While the United States Coast Guard monitored the situation and the oil slick, which at its zenith had spread to both sides of the East River, they were also the lead investigator into this maritime accident and environmental disaster. On July 18th, the United States Coast Guard commenced its inquiry at the Customs House with Lieutenant Commander Frank E. McLean presiding. Captain Clyde Valley, the docking pilot at the helm at the time of the collision, testified that he was maneuvering the vessel upriver between the Williamsburg Bridge and Forty-Fourth Street when he “felt the ship list at the bow and something roll underneath.” A few seconds later, he continued, the ship listed to nearly twelve-degrees and then quickly to nearly twenty-degrees. The Board of Inquiry also learned from Captain James Cummings, the captain of the Eugene Moran which was alongside the Alkaid, that the tanker struck a “submerged object while it was on course in line. Cummings, on the bridge of the tug said that “I heard it. It sounded like a scraping sound.”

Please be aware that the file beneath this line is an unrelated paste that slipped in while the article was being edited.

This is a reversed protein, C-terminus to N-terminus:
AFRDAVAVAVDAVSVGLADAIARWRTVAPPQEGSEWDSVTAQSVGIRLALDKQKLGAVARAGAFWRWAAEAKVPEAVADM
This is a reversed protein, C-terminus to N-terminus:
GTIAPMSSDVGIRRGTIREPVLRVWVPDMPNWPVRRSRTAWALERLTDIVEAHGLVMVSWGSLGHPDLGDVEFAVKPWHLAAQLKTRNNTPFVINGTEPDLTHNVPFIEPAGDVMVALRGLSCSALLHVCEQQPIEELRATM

During the second day of testimony, Captain Stange of the Alkaid testified that the ship was drawing more than thirty-feet of water at the time of the collision. Second Officer Harold Etwein of the Alkaid corroborated his skipper’s testimony and reiterated that the ship was in line for the safe transit upriver. There was “no doubt,” concluded Captain Stange that the Alkaid was in the right position during the last leg of his tanker’s voyage. The United States Coast Guard inquiry was perplexed and awaited further information from the U.S. Army Corps of Engineers. One question
loomed heavily over the incident – what had the Alkaid struck?